Just sitting. If I don’t wiggle my toes right now, I may never walk again.


Just sitting. If I don’t scratch my nose, I will go insane.


It feels like a miracle. As my practice developed, as my concentration improved, I found that I could “sit” in the strangest, noisiest, most distracting places. What a joy to discover that I could pass the time in zazen while waiting in a crowded airport for a delayed flight, or in a cramped seat on a long flight, or with all the clanging during an MRI. But it turns out that airport zazen is, at the end of the day, a relatively low-hanging fruit, not all that important. After all, how often am I waiting in an airport? I am not a frequent flier. How often do I meditate through an MRI? Not that often either. A much bigger reward for me has been the ability to sit still. I could see how reactive I was, how ruled by impulses, my momentary thoughts. Just sitting, not jumping to the call of impulse is enormously freeing. The storms of greed, anger, and fear sometimes still rage. Zazen has taught me, has shown me the freedom of sitting still, of just noticing the storm. Freed from the compulsion to react to every feeling arising, my life has taken on unanticipated spaciousness.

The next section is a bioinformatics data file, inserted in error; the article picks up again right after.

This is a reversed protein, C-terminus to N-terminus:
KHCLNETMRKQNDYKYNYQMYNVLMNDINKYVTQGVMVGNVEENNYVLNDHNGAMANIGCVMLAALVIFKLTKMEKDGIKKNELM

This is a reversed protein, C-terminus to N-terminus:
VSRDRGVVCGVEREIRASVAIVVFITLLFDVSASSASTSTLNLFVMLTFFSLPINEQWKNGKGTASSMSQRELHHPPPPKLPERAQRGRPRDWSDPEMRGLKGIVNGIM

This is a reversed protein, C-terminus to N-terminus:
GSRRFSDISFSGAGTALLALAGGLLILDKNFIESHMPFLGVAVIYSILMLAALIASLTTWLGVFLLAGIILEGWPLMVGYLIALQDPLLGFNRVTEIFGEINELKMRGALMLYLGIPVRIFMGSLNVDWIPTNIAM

I sat down in order to find inner peace and to a large degree I have found it. Not perfect bliss. I am very far from the stillness of Kyudo Roshi, but I am a lot more peaceful than I used to be.


There is an irony here. The great Japanese Zen master, the founder of the Japanese Soto Sect, Dogen Zenji warned against sitting in order to get somewhere, but we all come to this practice because we are looking to get somewhere. That’s ok. On our cushions, we sit with our wantings, noticing them, allowing them bubble off, noticing their return.


The signs of settling in my life were emerging. I was becoming convinced that this sitting practice was at the root of the change. But could I sustain it? Could I keep sitting day after day even when things went south?